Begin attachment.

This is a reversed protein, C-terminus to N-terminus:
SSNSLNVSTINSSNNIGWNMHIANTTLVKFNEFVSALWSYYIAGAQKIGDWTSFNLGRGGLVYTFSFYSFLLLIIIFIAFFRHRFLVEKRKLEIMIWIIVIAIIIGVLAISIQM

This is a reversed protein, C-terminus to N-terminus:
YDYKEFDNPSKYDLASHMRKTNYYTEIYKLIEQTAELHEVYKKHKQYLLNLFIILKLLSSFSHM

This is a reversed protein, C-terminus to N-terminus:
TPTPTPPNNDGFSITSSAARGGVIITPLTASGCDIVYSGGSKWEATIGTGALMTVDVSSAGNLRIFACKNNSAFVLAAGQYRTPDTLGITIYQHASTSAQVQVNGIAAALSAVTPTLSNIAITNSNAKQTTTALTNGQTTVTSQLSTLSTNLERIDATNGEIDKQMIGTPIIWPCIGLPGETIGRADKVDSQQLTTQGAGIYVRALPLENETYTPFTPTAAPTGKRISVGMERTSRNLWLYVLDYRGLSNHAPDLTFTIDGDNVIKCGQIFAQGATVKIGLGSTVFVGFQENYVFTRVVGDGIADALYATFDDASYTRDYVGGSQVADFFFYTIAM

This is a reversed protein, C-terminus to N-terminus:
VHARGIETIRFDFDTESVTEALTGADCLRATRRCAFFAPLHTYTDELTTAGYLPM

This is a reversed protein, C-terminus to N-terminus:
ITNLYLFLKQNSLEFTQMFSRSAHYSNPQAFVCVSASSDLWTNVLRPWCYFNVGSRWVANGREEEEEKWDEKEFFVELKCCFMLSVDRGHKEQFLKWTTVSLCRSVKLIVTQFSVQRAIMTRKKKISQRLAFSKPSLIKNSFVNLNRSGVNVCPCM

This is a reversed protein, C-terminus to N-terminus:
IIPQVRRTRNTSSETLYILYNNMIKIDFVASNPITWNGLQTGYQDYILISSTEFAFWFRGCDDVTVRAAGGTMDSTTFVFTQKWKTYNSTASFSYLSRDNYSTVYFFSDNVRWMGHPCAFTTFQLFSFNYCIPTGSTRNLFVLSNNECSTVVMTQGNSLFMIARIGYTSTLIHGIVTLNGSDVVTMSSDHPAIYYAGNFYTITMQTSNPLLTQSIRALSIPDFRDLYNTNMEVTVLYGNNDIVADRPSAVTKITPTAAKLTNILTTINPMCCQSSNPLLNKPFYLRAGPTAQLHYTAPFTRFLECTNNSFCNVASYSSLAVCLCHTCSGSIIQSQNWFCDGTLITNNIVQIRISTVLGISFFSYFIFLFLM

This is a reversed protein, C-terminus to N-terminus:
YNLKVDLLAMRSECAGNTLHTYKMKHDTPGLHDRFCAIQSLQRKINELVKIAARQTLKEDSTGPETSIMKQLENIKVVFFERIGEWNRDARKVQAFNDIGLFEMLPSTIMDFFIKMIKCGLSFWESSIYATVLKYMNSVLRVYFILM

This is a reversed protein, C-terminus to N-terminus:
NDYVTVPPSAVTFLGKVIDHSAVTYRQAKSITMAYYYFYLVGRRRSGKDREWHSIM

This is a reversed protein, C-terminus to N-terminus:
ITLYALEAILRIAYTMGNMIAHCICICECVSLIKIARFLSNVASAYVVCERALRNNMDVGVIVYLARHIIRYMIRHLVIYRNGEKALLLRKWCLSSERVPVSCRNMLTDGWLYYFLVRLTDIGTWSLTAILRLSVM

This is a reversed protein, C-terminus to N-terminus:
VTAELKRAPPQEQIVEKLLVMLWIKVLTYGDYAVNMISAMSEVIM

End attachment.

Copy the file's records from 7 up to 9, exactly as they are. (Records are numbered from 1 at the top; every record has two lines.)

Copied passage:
This is a reversed protein, C-terminus to N-terminus:
YNLKVDLLAMRSECAGNTLHTYKMKHDTPGLHDRFCAIQSLQRKINELVKIAARQTLKEDSTGPETSIMKQLENIKVVFFERIGEWNRDARKVQAFNDIGLFEMLPSTIMDFFIKMIKCGLSFWESSIYATVLKYMNSVLRVYFILM

This is a reversed protein, C-terminus to N-terminus:
NDYVTVPPSAVTFLGKVIDHSAVTYRQAKSITMAYYYFYLVGRRRSGKDREWHSIM

This is a reversed protein, C-terminus to N-terminus:
ITLYALEAILRIAYTMGNMIAHCICICECVSLIKIARFLSNVASAYVVCERALRNNMDVGVIVYLARHIIRYMIRHLVIYRNGEKALLLRKWCLSSERVPVSCRNMLTDGWLYYFLVRLTDIGTWSLTAILRLSVM